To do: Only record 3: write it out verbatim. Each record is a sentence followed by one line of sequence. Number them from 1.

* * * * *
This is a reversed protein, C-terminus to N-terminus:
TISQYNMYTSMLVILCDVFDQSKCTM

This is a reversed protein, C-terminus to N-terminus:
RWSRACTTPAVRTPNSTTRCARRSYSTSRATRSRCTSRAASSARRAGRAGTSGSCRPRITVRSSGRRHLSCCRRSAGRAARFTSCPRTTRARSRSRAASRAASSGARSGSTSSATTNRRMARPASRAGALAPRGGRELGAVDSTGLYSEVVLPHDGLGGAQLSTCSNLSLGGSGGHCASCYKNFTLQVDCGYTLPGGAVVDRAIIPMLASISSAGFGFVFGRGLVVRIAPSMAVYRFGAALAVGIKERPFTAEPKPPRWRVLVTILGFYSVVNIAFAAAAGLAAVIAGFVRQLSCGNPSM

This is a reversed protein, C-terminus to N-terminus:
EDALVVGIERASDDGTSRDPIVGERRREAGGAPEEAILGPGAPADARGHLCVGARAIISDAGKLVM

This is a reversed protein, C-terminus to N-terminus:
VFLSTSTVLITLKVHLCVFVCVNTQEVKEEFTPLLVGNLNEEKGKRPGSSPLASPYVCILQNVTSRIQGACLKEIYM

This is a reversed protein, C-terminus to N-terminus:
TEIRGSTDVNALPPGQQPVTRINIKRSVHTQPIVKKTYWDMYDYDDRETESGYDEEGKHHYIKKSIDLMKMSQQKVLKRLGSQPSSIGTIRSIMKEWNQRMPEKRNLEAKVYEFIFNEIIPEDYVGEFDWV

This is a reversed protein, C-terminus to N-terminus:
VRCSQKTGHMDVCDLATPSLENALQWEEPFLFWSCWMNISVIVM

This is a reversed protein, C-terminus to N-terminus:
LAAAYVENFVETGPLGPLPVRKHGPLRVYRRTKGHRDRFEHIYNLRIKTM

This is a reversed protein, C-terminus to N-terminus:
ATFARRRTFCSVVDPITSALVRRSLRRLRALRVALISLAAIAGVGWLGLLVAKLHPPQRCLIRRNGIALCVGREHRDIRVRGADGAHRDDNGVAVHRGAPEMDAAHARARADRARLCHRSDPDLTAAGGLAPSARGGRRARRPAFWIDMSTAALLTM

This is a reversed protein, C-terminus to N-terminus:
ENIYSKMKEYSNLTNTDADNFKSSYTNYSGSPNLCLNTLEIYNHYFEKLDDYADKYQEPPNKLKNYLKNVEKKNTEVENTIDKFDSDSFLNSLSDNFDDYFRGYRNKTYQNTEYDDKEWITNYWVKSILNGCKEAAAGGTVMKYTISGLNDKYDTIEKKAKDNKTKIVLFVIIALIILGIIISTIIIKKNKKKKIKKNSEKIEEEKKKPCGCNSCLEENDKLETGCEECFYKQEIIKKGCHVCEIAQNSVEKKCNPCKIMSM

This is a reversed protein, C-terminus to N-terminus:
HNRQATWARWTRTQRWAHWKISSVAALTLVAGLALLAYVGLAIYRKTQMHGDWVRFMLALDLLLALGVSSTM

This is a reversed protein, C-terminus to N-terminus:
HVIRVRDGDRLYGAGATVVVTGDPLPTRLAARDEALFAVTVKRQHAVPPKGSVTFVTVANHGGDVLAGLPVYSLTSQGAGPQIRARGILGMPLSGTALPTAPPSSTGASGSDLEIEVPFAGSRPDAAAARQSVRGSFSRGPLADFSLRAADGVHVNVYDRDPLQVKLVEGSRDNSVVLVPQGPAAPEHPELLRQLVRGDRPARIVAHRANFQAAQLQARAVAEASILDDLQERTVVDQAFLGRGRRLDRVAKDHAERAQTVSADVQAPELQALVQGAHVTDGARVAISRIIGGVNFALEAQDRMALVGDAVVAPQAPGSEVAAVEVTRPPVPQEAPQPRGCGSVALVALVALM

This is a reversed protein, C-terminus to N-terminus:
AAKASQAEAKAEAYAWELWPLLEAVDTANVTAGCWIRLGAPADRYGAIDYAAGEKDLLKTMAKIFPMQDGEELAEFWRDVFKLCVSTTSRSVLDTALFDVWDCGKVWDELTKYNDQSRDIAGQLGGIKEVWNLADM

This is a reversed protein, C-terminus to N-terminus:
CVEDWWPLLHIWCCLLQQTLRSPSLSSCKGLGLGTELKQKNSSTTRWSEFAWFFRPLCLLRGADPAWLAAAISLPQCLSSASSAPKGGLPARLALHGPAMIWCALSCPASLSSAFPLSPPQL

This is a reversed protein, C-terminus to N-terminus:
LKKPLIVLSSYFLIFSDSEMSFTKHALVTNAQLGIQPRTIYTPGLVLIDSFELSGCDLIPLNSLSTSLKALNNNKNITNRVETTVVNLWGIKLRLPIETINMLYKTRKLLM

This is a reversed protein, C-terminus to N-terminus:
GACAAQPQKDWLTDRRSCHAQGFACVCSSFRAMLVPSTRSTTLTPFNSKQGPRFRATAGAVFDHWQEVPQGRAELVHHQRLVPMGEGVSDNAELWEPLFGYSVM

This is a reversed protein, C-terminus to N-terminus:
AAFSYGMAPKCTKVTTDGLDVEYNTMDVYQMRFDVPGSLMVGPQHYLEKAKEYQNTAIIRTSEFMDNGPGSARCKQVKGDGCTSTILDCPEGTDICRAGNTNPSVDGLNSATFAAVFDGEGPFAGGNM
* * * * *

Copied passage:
This is a reversed protein, C-terminus to N-terminus:
EDALVVGIERASDDGTSRDPIVGERRREAGGAPEEAILGPGAPADARGHLCVGARAIISDAGKLVM